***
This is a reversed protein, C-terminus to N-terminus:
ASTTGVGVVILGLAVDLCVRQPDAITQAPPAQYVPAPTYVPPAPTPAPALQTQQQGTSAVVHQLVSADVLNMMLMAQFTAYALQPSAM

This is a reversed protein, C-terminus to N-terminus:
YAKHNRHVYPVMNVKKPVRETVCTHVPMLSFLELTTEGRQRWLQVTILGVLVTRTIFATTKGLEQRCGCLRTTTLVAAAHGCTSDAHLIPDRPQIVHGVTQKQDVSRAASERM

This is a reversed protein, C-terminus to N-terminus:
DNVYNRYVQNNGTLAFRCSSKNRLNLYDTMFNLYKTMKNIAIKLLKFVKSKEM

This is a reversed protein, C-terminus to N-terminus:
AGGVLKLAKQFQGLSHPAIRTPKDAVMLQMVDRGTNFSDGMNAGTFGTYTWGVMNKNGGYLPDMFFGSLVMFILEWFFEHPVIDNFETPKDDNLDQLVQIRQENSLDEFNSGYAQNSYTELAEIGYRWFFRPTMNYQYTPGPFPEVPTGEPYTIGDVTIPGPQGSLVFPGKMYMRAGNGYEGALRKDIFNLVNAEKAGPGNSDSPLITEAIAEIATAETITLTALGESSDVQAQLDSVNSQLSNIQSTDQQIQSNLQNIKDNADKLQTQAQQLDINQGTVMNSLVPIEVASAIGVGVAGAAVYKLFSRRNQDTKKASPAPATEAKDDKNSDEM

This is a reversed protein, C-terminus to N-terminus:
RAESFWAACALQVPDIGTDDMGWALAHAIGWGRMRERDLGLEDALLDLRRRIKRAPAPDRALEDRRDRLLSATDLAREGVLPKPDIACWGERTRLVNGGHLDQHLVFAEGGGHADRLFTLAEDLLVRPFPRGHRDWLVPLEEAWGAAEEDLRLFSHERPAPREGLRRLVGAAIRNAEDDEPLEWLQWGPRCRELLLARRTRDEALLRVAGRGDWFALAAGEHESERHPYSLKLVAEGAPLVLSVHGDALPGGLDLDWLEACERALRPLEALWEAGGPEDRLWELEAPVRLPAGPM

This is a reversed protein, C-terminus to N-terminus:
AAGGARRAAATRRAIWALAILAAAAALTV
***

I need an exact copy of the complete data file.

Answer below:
This is a reversed protein, C-terminus to N-terminus:
ASTTGVGVVILGLAVDLCVRQPDAITQAPPAQYVPAPTYVPPAPTPAPALQTQQQGTSAVVHQLVSADVLNMMLMAQFTAYALQPSAM

This is a reversed protein, C-terminus to N-terminus:
YAKHNRHVYPVMNVKKPVRETVCTHVPMLSFLELTTEGRQRWLQVTILGVLVTRTIFATTKGLEQRCGCLRTTTLVAAAHGCTSDAHLIPDRPQIVHGVTQKQDVSRAASERM

This is a reversed protein, C-terminus to N-terminus:
DNVYNRYVQNNGTLAFRCSSKNRLNLYDTMFNLYKTMKNIAIKLLKFVKSKEM

This is a reversed protein, C-terminus to N-terminus:
AGGVLKLAKQFQGLSHPAIRTPKDAVMLQMVDRGTNFSDGMNAGTFGTYTWGVMNKNGGYLPDMFFGSLVMFILEWFFEHPVIDNFETPKDDNLDQLVQIRQENSLDEFNSGYAQNSYTELAEIGYRWFFRPTMNYQYTPGPFPEVPTGEPYTIGDVTIPGPQGSLVFPGKMYMRAGNGYEGALRKDIFNLVNAEKAGPGNSDSPLITEAIAEIATAETITLTALGESSDVQAQLDSVNSQLSNIQSTDQQIQSNLQNIKDNADKLQTQAQQLDINQGTVMNSLVPIEVASAIGVGVAGAAVYKLFSRRNQDTKKASPAPATEAKDDKNSDEM

This is a reversed protein, C-terminus to N-terminus:
RAESFWAACALQVPDIGTDDMGWALAHAIGWGRMRERDLGLEDALLDLRRRIKRAPAPDRALEDRRDRLLSATDLAREGVLPKPDIACWGERTRLVNGGHLDQHLVFAEGGGHADRLFTLAEDLLVRPFPRGHRDWLVPLEEAWGAAEEDLRLFSHERPAPREGLRRLVGAAIRNAEDDEPLEWLQWGPRCRELLLARRTRDEALLRVAGRGDWFALAAGEHESERHPYSLKLVAEGAPLVLSVHGDALPGGLDLDWLEACERALRPLEALWEAGGPEDRLWELEAPVRLPAGPM

This is a reversed protein, C-terminus to N-terminus:
AAGGARRAAATRRAIWALAILAAAAALTV